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Thread: Bad Boy On Tour

  1. #1
    Join Date
    Oct 2006
    Tokyo Japan

    Bad Boy On Tour

    One of the MANY reasons I've not been doing much woodworking of late is I've been helping to send a buddy on his way home to Australia.

    I had a good send off for my buddy Tim on Sunday, we rode only 42 Km together but he earned every single kilometer, let me tell you the story.

    Tim is a great guy, has been a good friend now for a few years, easy to talk to and always willing to lend a hand, he is 37 and from Australia, he had lived in Japan for 12 years, he taught math and science at the Korean school up the road. This last Christmas he went home to Oz and for the first time felt like he should be there not Japan, so he decided when the school year ended at the end of March he would not re-up his contract but instead head home to Oz. The he decided that he would ride his bicycle home to Oz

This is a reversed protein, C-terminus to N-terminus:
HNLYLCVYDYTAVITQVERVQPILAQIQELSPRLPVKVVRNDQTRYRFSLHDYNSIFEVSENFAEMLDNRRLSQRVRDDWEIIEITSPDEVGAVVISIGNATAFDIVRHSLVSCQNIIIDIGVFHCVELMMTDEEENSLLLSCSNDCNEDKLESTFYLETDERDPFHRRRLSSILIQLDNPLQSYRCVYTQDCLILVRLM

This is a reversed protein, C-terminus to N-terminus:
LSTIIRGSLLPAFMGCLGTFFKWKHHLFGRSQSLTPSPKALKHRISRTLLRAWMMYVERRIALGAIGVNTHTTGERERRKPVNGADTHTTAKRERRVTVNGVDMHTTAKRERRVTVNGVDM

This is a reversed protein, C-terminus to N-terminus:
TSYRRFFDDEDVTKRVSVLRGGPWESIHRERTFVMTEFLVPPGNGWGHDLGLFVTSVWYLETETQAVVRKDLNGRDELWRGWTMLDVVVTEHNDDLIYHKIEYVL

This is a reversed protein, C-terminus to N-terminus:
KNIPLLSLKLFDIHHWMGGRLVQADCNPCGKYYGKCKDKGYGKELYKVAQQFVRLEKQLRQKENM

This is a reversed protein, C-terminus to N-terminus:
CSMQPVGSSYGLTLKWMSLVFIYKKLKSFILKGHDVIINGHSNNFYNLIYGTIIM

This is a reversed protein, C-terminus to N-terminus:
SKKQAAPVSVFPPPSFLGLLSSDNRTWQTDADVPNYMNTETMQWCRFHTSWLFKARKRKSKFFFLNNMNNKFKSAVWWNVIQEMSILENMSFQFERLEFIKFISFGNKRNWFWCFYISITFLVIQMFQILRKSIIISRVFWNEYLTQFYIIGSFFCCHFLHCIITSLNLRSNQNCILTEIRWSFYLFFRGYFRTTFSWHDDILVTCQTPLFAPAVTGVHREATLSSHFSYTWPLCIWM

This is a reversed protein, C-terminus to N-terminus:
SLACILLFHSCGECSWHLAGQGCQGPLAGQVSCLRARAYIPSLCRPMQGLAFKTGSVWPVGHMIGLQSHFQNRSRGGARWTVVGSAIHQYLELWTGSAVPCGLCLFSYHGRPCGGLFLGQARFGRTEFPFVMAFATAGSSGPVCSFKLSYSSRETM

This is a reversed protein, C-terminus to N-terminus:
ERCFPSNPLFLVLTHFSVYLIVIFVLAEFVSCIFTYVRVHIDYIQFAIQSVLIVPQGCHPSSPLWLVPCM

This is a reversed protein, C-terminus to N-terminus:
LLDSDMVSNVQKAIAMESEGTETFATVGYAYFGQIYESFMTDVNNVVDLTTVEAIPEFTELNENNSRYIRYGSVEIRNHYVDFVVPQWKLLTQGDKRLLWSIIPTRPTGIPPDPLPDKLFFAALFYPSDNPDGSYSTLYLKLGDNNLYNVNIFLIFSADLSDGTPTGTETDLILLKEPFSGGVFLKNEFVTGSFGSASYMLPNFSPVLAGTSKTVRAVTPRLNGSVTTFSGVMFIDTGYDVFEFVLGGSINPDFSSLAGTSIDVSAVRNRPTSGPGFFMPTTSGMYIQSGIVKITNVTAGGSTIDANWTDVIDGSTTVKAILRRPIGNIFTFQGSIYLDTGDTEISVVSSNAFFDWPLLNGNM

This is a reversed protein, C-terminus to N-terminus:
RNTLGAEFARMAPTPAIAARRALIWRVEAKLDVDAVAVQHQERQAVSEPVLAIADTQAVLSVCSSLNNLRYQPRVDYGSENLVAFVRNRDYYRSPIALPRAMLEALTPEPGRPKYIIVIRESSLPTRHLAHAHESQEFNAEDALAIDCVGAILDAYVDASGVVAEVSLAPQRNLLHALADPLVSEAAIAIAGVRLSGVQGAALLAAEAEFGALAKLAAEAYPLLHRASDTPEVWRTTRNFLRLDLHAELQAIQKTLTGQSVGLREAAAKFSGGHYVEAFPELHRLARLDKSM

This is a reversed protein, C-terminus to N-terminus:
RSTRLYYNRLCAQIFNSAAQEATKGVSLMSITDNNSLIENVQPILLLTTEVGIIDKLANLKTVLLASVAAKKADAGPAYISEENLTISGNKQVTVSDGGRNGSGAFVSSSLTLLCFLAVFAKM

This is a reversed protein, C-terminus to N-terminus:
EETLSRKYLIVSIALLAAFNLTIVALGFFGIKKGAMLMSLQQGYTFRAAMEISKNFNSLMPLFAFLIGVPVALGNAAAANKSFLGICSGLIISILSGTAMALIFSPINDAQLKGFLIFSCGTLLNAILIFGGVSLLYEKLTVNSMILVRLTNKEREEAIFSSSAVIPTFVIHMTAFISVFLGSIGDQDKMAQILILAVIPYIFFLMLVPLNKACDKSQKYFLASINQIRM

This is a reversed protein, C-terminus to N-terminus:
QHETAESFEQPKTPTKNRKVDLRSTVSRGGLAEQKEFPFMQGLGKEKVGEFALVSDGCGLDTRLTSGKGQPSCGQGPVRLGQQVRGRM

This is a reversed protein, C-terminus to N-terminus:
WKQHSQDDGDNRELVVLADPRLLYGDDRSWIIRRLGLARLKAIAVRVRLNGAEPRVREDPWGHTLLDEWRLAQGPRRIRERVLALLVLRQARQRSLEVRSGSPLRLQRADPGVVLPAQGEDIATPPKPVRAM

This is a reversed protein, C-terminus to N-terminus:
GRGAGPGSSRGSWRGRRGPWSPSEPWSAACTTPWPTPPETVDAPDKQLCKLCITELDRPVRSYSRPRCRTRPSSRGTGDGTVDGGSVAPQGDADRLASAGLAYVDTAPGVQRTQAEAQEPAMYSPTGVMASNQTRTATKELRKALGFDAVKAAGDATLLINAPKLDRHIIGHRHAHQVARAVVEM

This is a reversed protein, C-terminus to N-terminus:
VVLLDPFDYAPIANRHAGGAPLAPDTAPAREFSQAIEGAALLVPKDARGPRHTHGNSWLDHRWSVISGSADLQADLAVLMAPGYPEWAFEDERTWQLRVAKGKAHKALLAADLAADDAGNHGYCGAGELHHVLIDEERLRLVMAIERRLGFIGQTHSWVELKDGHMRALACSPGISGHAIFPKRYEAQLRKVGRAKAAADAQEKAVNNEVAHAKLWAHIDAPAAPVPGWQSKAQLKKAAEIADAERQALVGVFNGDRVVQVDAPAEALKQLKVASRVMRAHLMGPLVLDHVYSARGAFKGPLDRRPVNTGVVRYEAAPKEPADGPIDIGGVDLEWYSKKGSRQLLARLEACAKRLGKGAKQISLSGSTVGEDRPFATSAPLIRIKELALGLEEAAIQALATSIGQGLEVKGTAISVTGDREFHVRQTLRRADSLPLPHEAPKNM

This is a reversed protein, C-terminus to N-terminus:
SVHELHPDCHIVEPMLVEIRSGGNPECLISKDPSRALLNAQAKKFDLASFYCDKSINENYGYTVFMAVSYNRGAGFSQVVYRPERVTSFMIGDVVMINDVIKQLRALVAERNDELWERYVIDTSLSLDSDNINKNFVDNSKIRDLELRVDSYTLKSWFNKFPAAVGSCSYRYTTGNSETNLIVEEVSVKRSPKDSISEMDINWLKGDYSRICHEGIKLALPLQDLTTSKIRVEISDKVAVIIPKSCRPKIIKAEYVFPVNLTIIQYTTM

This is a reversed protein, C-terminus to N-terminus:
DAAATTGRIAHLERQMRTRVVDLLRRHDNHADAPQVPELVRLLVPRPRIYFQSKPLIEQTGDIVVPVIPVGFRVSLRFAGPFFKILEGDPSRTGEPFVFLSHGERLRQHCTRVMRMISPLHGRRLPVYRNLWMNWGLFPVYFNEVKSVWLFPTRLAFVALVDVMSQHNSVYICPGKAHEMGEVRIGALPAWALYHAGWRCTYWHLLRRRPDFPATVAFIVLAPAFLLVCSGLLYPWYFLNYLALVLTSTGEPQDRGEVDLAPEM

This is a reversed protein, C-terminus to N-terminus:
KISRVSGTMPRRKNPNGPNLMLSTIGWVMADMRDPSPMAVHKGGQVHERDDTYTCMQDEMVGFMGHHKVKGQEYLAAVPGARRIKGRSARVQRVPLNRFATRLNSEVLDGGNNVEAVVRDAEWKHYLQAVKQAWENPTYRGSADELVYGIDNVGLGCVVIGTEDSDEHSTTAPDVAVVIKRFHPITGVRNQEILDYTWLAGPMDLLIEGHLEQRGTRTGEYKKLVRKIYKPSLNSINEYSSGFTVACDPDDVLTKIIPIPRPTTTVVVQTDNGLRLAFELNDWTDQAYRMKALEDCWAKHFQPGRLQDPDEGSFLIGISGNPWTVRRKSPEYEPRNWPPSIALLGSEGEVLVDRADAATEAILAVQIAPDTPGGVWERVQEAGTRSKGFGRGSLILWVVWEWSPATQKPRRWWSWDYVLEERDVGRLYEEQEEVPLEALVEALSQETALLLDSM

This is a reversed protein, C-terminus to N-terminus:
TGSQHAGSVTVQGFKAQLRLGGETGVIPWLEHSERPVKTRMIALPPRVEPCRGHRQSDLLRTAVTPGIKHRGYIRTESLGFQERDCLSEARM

His bicycle is a Cannondale Bad Boy that he bought a few years ago, basically a flat bar 700C wheeled urban bike, not really the bike you want to go on tour with.

    This bike is a good city bike, but turning it into a touring bike....? I suggested that he sell it and buy a real touring bike, but that was not in the cards. We then spent the better part of a month transforming it into a touring bike.

    That is what we came up with. His plan is to tour Japan from Tokyo down to Okinawa (using a ferry or two of course!) then over to China, and down through SE Asia, next a hope over to Cairns in Australia and home to Melbourne, quite the trip, and he hopes to be there by Christmas this year. He is kind of between lives now, having finished up in Japan and not yet committed to anything in Oz yet, so why not an adventure?